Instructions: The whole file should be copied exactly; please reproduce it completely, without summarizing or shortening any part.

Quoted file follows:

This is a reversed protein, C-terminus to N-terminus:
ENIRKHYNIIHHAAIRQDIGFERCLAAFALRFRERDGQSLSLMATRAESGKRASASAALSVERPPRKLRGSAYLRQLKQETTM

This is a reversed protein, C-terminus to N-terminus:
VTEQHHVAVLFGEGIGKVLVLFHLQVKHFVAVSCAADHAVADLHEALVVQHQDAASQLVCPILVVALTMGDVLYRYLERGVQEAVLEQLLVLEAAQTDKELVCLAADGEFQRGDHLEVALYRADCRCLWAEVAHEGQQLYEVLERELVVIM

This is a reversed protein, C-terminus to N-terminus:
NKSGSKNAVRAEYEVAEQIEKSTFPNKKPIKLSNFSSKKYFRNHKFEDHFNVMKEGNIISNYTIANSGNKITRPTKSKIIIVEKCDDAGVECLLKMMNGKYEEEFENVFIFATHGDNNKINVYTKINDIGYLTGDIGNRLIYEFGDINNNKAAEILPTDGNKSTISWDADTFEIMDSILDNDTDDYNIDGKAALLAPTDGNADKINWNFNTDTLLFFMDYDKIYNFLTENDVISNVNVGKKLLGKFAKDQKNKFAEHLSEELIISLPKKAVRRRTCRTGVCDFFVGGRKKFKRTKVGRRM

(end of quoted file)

This is a reversed protein, C-terminus to N-terminus:
ENIRKHYNIIHHAAIRQDIGFERCLAAFALRFRERDGQSLSLMATRAESGKRASASAALSVERPPRKLRGSAYLRQLKQETTM

This is a reversed protein, C-terminus to N-terminus:
VTEQHHVAVLFGEGIGKVLVLFHLQVKHFVAVSCAADHAVADLHEALVVQHQDAASQLVCPILVVALTMGDVLYRYLERGVQEAVLEQLLVLEAAQTDKELVCLAADGEFQRGDHLEVALYRADCRCLWAEVAHEGQQLYEVLERELVVIM

This is a reversed protein, C-terminus to N-terminus:
NKSGSKNAVRAEYEVAEQIEKSTFPNKKPIKLSNFSSKKYFRNHKFEDHFNVMKEGNIISNYTIANSGNKITRPTKSKIIIVEKCDDAGVECLLKMMNGKYEEEFENVFIFATHGDNNKINVYTKINDIGYLTGDIGNRLIYEFGDINNNKAAEILPTDGNKSTISWDADTFEIMDSILDNDTDDYNIDGKAALLAPTDGNADKINWNFNTDTLLFFMDYDKIYNFLTENDVISNVNVGKKLLGKFAKDQKNKFAEHLSEELIISLPKKAVRRRTCRTGVCDFFVGGRKKFKRTKVGRRM